Given the current economic environment, it’s not surprising that rent arrears are increasing and taking their toll on housing providers’ income.
Keeping people in their homes is a key priority for housing providers. Tenancies that go the distance provide the perfect win-win situation. They are better for the wellbeing of residents and maintain a steady income stream for housing providers. They also avoid a cost of around £8,000 to evict someone.
But how can housing providers’ income officers know whom to help? Their workload is growing and they might have 500 cases to look at when they come into work. Housing providers need to find new ways to prioritise cases so that any help is focused on where it will have the greatest impact.
Joining up the dots
Housing providers can hold minefields of disjointed data. Separate tools will show customer relationship management, repairs and arrears. Income staff may not have access to all the systems and will need to look in many different areas to obtain a complete view of a customer’s circumstances so that crucial details aren’t missed. Poring over large spreadsheets, switching between systems and cross-checking data takes time which could be better spent dealing with customers.
With a consolidated approach to your data, you can check if a customer is up-to-date with their rent, service charges, garage rent and rechargeable repairs. You can also see if there have been other arrears actions and if debts have been increasing in the weeks and months. This information all helps understand the overall ‘direction of travel’ regarding arrears.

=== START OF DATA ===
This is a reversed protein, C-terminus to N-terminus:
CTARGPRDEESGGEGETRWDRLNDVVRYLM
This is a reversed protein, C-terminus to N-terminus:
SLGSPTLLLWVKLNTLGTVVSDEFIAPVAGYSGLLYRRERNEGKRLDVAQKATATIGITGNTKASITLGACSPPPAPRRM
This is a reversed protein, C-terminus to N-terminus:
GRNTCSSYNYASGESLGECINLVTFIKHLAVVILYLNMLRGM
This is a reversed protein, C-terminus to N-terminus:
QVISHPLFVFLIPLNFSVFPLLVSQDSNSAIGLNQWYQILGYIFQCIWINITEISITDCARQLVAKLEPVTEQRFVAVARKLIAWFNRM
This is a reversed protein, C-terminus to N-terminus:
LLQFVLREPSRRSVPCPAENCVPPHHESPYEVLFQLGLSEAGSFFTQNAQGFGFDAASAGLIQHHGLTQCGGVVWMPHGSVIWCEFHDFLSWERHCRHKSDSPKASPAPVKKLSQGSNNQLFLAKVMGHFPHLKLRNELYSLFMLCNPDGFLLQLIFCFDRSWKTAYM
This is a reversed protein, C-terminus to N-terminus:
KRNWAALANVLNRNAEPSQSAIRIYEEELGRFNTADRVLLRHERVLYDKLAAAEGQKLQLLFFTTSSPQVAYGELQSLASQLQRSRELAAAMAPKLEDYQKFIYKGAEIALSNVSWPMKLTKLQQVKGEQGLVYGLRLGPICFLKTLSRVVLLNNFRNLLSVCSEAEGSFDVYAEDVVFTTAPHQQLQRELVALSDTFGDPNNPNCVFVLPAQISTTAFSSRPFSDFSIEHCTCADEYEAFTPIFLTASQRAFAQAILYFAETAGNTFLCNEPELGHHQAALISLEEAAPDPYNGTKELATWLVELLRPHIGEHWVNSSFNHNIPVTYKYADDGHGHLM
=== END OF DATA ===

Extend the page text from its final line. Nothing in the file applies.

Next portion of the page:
By unifying the data, analytics can even predict a person’s likelihood of paying their rent on time. Preventative action, such as implementing a payment plan, can then be taken before a resident falls into more serious financial difficulties.
What’s really going on?
But even if data is pooled, if that data is out-of-date then it won’t help an income officer dealing with a family at risk of losing their home.
Household circumstances can change quickly. A customer can develop a health problem or welcome a new addition to the family. The housing system needs to reflect what’s going on in real-time.
This allows your system to highlight what the potential problem with late rent might be so a more nuanced approach can be adopted. Perhaps something as simple as offering fuel or food vouchers to someone who is off ill or just had a baby will help ease things enough to get them back on track with rent payments.
It’s good to ensure that the teams that input data are aware of how important the information they enter is and the potential impact it can have on supporting customers. This helps ensure staff prioritise keeping records updated.
Remove the fear
Furthermore, the nature of each customer engagement can change if staff have all the data. If an income officer can visit a resident forearmed with the knowledge that there has been a long running repair logged, they can provide an update and let them know when the repair is scheduled. This starts the conversation on a different footing and demonstrates they are there to help, not just debt collect.
Signposting to financial assistance or using internal ‘extreme need’ funds also positions income officers in a more supportive role. This creates a relationship of mutual trust and collaboration with customers. Residents will be encouraged to come forward earlier with concerns if they’re confident that they will be listened to and get help.
With the renewed focus in our sector on consumer standards, housing providers need to prove they are putting residents’ needs first and not evicting people without trying everything else first.
Income officers do vital work in this area as a key point of contact. Arming them with knowledge and information that focuses on prevention rather than debt recovery leads to much better outcomes for both residents and housing providers.
Richard Cookson is the lead product manager at NEC Housing.